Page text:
4. Any attempts at humor with Thor and Jane fell flat. I didn't even chuckle at some of the scenes that were obviously meant to be comic relief. Like when Thor rode the subway, I rolled my eyes. The writers were trying way too hard to inject some light-heartedness into the story--and failed miserably.
But then we get to Loki's scenes, and I'm in HYSTERICS. When the prison break-out is happening around him, he's just sitting there reading a book. When Thor crashes the alien ship into the statue of the last king of Asgard, Loki comments, "Well done, you've just decapitated your grandfather." xD I was dying.
Loki is just so effortlessly witty and charismatic. Of course, we can't only credit the writers for this; Tom Hiddleston gave life to the words on the script and really made the character shine.
Unfortunately, we can't have Tom Hiddleston act out our characters in our novels, so we're forced to give the words on the page the same magic Tom Hiddleston can do with acting.
4. Thor and Jane were exactly the same people at the start and end of the movie. Absolutely nothing changed. They didn't grow as characters. They didn't become better or worse. They were utterly stoic. Thor did ultimately decline the offer of becoming king of Asgard, but there was nothing that happened in the movie that showed why he had such a change of heart. So that scene made me raise an eyebrow and felt overly self-righteous for no reason at all. In the first movie, Thor had been all about becoming king, and now all of a sudden, without any rhyme or reason, he doesn't want the responsibility. (and it might be interpreted that he wanted to go live with Jane. Again, no, writers. Don't be ridiculous.)
Now look at Loki. He heard his mother died, and in a silent fit of rage, he smashed up his cell. Then you see him a few scenes later looking like a wreck, with his hair wild, sitting against the scorched wall, defeated, furniture and everything smashed around him. This moment of vulnerability was paramount in developing Loki's character, in changing something inside him. Later we get some dialogue between him and Thor about their family dynamics, and we see a hint that it hit home with Loki. This conversation didn't change or affect Thor at all.
Even TtDW director, Alan Taylor, admitted that Loki was the movie's shining star and gave him more scenes than were included in the original script: "We’re adding scenes, creating scenes, writing scenes for the first time. [...] We realized how well Loki was working in the movie, and we wanted to do more with him. So it was that kind of thing. It was like, ‘Oh, we could do this, we could jam this in here because he’s such a wonderful guy to watch do his stuff.’"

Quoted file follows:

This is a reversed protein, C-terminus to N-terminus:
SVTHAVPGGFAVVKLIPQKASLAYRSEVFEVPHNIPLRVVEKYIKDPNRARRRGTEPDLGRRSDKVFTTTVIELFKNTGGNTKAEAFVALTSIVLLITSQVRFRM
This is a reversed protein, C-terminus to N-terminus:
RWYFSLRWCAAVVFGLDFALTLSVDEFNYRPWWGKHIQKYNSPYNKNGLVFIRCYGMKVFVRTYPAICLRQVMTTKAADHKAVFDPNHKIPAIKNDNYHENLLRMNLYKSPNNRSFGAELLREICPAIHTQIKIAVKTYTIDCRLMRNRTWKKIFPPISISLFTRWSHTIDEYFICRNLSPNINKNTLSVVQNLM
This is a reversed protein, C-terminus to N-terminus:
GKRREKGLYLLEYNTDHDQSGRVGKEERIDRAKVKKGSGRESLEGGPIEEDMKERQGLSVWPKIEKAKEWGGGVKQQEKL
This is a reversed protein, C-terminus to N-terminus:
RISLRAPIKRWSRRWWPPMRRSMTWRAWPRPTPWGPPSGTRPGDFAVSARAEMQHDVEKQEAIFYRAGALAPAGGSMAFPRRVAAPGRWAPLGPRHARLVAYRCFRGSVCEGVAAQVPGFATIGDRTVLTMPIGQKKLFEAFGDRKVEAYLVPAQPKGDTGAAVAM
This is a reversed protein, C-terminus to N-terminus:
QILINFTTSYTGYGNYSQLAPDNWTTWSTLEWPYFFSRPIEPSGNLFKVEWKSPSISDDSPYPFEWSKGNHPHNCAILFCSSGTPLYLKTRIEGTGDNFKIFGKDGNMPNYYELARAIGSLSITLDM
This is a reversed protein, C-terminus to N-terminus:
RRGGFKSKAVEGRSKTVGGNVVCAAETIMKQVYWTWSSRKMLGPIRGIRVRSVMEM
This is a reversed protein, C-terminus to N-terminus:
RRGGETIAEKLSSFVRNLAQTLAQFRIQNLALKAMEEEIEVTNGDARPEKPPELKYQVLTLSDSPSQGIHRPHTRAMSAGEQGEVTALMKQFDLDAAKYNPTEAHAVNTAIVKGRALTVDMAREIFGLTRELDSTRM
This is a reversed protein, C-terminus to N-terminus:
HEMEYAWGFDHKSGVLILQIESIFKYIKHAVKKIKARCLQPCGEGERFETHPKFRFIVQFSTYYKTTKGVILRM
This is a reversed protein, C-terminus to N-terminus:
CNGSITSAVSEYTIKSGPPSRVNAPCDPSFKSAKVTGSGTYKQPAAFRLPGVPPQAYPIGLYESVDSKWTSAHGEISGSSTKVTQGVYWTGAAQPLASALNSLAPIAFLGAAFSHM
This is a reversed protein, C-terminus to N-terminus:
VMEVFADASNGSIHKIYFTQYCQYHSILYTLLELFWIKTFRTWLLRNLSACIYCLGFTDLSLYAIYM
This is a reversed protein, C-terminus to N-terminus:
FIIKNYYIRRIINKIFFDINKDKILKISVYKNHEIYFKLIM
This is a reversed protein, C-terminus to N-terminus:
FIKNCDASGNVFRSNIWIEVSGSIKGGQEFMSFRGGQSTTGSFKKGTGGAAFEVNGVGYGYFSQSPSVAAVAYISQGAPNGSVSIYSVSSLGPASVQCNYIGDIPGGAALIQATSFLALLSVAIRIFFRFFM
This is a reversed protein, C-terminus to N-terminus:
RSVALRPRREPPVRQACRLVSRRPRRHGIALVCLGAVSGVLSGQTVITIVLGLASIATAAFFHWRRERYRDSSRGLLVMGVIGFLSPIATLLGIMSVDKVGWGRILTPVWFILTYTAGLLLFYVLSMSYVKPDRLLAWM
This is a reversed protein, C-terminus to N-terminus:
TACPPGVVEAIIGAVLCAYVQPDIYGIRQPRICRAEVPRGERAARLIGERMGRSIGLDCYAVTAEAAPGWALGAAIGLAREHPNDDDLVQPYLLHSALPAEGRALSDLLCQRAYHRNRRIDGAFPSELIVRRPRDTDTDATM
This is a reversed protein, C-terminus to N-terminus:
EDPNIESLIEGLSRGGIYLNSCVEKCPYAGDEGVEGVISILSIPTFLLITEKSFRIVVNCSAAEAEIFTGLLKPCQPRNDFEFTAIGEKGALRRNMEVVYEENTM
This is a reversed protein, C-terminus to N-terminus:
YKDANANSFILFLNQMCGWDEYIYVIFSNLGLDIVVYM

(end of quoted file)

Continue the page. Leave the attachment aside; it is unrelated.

You know there's an issue when a supporting character has more love than the protagonists. Try your hardest not to let this happen to your novels. Make ALL the characters memorable, especially the protagonists.
So to recap, to make interesting and memorable characters you must:
1. make characters have active and critical roles in the main plot. They shouldn't just be there for romance.
2. make each character stand alone. Their worth or interest level shouldn't be dictated by the presence of another character being in that scene with them.
3. make the characters unpredictable. A cool way to get around this is to ask your readers what they think will happen next. Then make something else happen (within the constraints of the established world and characterization. Don't make a normally aggressive character shrink back and cry, out of the blue.)
4. give the characters a sense of humor! Not every character has to be a comedian, but even a couple well-placed, witty lines can completely change how a person views a story. Also, any singly character should NOT just be there for comic relief and have no other role in the plot(e.g. Darcy).
5. please develop your characters. Make them change somehow.
So what did you guys think of Thor: The Dark World? A hit or a miss? Did you find Loki memorable? Were Thor and Jane utterly forgetable and boring? Share your thoughts in the comments!
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Yuffie's Writing How-To'sRandom
A story isn't just a bunch of words slapped onto a page. It's a living, breathing manifestation of your imagination. This guide explores aspects most guides don't touch on such as memorable protagonists, world building, character psychology, and bac...